This is a nice gesture towards transparency but it’s destined to please no one. That starts with Trump, who presumably understands why a “completely unredacted” affidavit can’t be published while an investigation is still going but won’t let that stop him from demanding it anyway.

It’s a cinch that the names of sources will be redacted, denying him and his cronies any targets to intimidate. And where’s the fun in that?

Trump and MAGA are destined, therefore, to complain that the redacted affidavit doesn’t reveal enough. On the other side, some lawyers will complain that releasing a search warrant affidavit before an indictment is issued is irregular and sets a terrible precedent. But you can understand why Judge Bruce Reinhart might be willing to take that step in this case, as it’s a matter of unusual public interest and he’s being threatened for supposedly having been biased in approving the warrant. He’s going to bend over backward, as much as he can, in the name of transparency.

I bet the number of death threats won’t even decline after today’s ruling.

“On my initial careful review … there are portions of it that can be unsealed,” Magistrate Judge Bruce Reinhart said after a hearing where a top government lawyer contended the document’s release could jeopardize an investigation that is still in its “early stages.”…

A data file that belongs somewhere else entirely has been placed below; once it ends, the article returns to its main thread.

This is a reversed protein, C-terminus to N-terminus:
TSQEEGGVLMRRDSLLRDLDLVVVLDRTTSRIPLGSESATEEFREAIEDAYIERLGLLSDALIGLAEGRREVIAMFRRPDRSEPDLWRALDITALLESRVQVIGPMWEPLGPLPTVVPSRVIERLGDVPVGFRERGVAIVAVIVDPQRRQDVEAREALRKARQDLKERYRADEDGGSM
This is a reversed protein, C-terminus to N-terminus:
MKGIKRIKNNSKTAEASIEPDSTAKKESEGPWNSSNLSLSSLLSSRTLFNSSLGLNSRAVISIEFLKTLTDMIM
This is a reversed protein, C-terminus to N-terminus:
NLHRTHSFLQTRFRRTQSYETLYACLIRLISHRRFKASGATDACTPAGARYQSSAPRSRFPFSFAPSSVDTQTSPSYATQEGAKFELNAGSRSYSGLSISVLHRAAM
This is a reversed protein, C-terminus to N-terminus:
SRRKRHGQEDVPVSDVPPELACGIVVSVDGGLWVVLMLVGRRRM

The judge said he would “give the government a full and fair opportunity” to make redactions to the document, and ordered them to turn in the redacted version by next Thursday, along with a legal memo justifying the proposed redactions. He said he would then review the document and either order its release if he agrees with the redaction or hold a closed-door hearing with the government if he disagrees.

The judge added that if they can’t agree, “obviously I’d win” that argument, but he’d allow the government time to appeal his ruling.

Reinhart wants the DOJ to submit its suggested redactions by next Thursday at noon but didn’t set a deadline for when the redacted affidavit might be released. The lawyer for the DOJ gave him numerous reasons at today’s hearing why the entire document should remain sealed. Witnesses named in the document could be harmed and future witnesses might not cooperate; national security information referenced in the document could be revealed; the government’s next steps in the investigation would be telegraphed, giving Trump a “road map” on how to obstruct the probe.

The judge turned them down, saying that it’s “very important” in a case this politically sensitive for the public to have as much information as possible — although he did acknowledge that redactions can sometimes be so extensive as to turn a document into “meaningless gibberish.” It’s unclear if that was a warning to the feds to avoid doing that in this case or a note of resignation that most of the information in it will end up being bowdlerized. A few days ago, in its motion opposing the release of the affidavit, the DOJ warned the public to expect heavy, heavy editing if Reinhart ordered the affidavit unsealed. Via Politico’s Kyle Cheney:

In case the redacted affidavit doesn’t deliver something he can use to rile up his fans, Trump is considering releasing something in his possession that might do so. But opinions within TrumpWorld are divided about the wisdom of it: